Technique and condition
The painting was executed on a single piece of commercially primed, plain-weave line canvas that is stretched to its original strainer.
The paint is an oil paint and covers the whole of the surface of the canvas. It has been applied in a variety of consistencies. The upper layers of paint are generally more thickly applied and matt in appearance. Much use has been made of a palette knife but there are also very broad brush stokes in evidence. Through small gaps in these layers more thinly applied paint beneath can be glimpsed. The interplay between broad areas of paint is fairly complicated with much interweaving of layers. Sometimes the layer beneath appears to have been dry before further paint was applied but there is also a great deal of wet-in-wet. The artist appears also to have deliberately gauged into the wet paint surface.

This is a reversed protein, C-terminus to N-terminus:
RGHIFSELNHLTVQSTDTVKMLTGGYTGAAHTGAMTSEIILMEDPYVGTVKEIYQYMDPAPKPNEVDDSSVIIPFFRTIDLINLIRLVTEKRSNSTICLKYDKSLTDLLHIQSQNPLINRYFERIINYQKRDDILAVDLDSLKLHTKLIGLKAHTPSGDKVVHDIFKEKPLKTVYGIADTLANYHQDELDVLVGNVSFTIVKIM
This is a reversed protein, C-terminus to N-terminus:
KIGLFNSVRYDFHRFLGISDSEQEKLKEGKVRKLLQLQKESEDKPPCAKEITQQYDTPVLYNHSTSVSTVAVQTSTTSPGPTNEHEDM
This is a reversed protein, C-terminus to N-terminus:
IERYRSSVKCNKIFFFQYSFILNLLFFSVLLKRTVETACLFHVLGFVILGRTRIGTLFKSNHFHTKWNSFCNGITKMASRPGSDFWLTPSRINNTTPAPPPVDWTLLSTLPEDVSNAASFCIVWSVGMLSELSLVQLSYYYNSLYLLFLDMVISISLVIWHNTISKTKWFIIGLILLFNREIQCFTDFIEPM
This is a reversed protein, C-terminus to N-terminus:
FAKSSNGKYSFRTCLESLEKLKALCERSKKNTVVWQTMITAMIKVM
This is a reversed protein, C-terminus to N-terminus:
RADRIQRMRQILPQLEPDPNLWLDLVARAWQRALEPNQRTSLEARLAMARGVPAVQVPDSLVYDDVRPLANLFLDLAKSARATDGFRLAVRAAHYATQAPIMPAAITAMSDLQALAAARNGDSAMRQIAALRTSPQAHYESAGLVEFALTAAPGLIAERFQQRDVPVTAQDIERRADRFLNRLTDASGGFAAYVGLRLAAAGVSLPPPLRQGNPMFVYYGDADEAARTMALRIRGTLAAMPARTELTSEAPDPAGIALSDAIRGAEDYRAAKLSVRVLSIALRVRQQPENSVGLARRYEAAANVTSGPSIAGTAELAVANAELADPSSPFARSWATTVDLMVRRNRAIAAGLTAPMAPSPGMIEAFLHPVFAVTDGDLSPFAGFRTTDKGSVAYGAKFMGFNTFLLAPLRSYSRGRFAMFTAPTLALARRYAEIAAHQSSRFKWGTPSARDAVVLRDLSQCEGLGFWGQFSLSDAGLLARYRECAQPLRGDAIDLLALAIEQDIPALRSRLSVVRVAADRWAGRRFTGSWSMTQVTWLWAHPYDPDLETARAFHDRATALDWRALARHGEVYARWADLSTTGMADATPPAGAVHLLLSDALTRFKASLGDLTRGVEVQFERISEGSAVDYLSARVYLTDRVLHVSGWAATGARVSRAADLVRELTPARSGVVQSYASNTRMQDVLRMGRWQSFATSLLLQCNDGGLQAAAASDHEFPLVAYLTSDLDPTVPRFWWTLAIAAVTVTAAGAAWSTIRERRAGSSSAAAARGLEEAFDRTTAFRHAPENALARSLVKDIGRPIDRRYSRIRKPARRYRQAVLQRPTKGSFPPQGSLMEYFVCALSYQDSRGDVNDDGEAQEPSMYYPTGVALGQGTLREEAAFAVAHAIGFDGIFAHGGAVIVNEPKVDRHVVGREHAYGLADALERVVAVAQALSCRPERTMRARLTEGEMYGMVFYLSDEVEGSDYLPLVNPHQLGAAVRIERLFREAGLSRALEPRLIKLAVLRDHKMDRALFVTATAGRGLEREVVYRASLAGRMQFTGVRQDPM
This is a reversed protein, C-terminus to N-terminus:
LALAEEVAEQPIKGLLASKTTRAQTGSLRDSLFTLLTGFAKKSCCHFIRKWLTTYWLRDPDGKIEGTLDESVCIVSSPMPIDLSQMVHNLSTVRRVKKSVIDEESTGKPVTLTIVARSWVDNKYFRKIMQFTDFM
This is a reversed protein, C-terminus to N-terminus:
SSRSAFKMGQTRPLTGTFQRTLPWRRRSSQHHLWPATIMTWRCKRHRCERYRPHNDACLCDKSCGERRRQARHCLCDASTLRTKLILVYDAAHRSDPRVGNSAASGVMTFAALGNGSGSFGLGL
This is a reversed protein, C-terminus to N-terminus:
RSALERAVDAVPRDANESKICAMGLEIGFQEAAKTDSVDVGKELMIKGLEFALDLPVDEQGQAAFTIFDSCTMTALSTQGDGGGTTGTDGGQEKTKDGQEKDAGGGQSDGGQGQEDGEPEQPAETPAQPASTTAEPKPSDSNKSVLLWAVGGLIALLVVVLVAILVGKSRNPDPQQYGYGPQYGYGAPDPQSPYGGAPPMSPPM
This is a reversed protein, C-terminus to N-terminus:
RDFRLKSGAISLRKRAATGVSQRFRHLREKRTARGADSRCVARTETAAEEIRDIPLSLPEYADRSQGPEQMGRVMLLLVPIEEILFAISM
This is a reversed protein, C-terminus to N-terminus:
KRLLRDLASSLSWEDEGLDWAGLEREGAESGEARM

The priming and paint layers are all rather brittle. There are pronounced, wide drying cracks in the upper oval layer of white paint and the upper paint layers are flaking locally. In response to this a shiny coating has been applied in the areas of cracked paint, probably by the artist. The coated areas are visually disturbing both because of the general mattness of the rest of the image and because the coating has discoloured and is now much more yellow than the surrounding paint. There is a layer of surface dirt but this is not visually disturbing.